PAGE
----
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Carriers, Cruisers, & LCS: CNO Speaks

Posted by Sydney J. Freedberg Jr. on


PENTAGON: “Sydney, I don’t know how to squeeze it much thinner than we have,” the Chief of Naval Operations said.

Adm. Jonathan Greenert was talking about the aircraft carrier fleet, but he could have meant almost any aspect of the Navy’s 2015 budget . “It’s a confusing budget,” the admiral admitted within minutes of sitting down with five reporters in his E-Ring office this afternoon. But he feels that three high-priority items have been particularly misconstrued, so much so he invited the press in to clear them up: aircraft carriers, aging cruisers, and the Littoral Combat Ship.

  • Yes, Defense Secretary Chuck Hagel (spurred on by his acting deputy, Christine Fox) wants an alternative to the relatively fragile LCS designs now in production. Greenert will commission a task force from across the Navy to look into options, with its recommendations for the 2016 budget due back in July. No, Hagel isn’t demanding an all-new design — in fact, coming up with one on time and on tight budgets would “be quite the challenge” — and the LCS’s successor may well be a souped-up LCS.
  • Yes, the Navy wants to take out of active service 11 of its 22 Ticonderoga-class cruisers. No, it’s not trying an end run around Congress’s prohibition against retiring the aging but still serviceable vessels. “My point, Sydney, is we’re trying to be true to the intent [of Congress] as we do this,” Greenert said, not find loopholes in the letter of the law. The admiral insisted this is genuinely an attempt to avoid retiring the cruisers and still save money by putting them, essentially, on ice — not “in mothballs,” he said, they’ll be far better cared for than that term implies — until the Navy has the money to upgrade their obsolete equipment and send them back to sea. Fund it and time it right, said Greenert, and you get 11 freshly modernized cruisers re-entering service just as another 11 retire, keeping the Ticonderoga class going until the 2030s.
  • Then there’re the flat tops. Does the Navy’s proposal restore the fleet to 11 aircraft carriers from the current 10, a historic low? Well, yes and no.

“I could see people getting confused,” Greenert said, because there are two alternative defense spending plans — one assuming full sequestration, the other the additional $115 billion the Pentagon has requested for 2016-2019 — and when it comes to carriers, the two paths don’t diverge until 2016, he said: “That’s the fork in the road.”

September 2016, to be precise, is when the USS George Washington would come into the shipyard to start removing a quarter-century of spent nuclear reactor fuel. That is the first step in either refueling and refitting her for another 25 years of service or in taking her out of commission. “No matter what you do with it, you’ve got to get the fuel out,” Greenert said.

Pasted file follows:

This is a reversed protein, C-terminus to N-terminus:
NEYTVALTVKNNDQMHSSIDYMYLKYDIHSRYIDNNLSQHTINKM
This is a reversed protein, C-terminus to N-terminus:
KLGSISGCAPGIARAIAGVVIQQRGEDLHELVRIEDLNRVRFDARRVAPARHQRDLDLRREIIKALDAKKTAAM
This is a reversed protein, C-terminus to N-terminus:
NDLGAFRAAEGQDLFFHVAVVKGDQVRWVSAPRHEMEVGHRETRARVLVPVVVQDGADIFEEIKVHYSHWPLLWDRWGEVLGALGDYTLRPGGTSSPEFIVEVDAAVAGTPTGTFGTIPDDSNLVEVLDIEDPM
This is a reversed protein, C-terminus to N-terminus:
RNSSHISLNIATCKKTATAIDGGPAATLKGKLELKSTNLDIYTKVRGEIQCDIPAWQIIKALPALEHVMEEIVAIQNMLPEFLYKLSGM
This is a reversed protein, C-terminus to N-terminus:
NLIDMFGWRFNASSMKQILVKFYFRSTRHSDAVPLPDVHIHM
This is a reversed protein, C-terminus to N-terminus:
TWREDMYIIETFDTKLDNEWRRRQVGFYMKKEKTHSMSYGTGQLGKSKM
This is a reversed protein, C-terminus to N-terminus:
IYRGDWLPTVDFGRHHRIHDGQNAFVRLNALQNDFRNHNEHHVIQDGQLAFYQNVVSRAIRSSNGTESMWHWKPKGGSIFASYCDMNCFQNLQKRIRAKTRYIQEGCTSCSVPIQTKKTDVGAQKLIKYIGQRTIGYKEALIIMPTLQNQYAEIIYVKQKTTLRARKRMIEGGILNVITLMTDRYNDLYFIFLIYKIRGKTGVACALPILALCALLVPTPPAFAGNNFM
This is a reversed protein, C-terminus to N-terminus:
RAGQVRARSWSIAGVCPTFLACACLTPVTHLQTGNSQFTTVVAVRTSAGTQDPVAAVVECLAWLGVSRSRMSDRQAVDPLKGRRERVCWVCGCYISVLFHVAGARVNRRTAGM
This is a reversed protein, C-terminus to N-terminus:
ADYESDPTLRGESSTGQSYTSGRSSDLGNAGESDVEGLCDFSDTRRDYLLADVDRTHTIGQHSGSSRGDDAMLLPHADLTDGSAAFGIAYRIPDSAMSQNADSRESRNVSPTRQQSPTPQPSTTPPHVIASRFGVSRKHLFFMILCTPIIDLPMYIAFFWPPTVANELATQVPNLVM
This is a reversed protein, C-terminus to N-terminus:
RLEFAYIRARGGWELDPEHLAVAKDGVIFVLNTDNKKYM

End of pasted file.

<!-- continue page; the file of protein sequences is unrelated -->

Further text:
The 2015 budget request just funds the prep work for that first step. But in the 2016 budget, Greenert said, “we have to have the money to take the carrier one way or the other.” The problem is the Defense Department has to put together its 2016 request this year, before Congress has finished debating 2015 — which is why Hagel has once again directed the services to build two alternative budgets at different funding levels.

It’s that uncertainty that got Greenert talking about how overstretched the carriers have become. “That butter’s spread as thin as I think we can,” he said. “We need 11 carriers.”

There are ways to get more days at sea out of any given carrier, Greenert said, up to a point. To start with, the Navy’s cracking down on the kind of deferred maintenance that resulted in deployment-derailing breakdowns in the recent past. You can also make each deployment longer — but doing that for years on end is what wore out the carriers in the first place. To allow proper time for maintenance and training, the Navy is resolved on keeping carrier deployments down to eight months out of every 36. “I don’t see going beyond that,” Greenert said. “I don’t see how we can.”

Another possibility is more or less permanently basing a carrier out of a foreign port where it would be constantly available to the theater commander. The Navy’s had a carrier homeported in Japan since the Cold War and recently started moving missile defense destroyers to Spain. But today’s budgets are less roomy than the Cold War’s and carriers take up more space than destroyers, physically and fiscally. “One size will not fit all,” Greenert said. “Forward deploying a carrier… we actually studied that; it’s actually mind-blowing how expensive that would be to put the infrastructure in place.”

Of course, once you paid that up-front cost, you could reap the benefits for decades, as the US has in the Pacific. But thinking for the long term may be a luxury that sequestration won’t afford us anymore.

What do you think?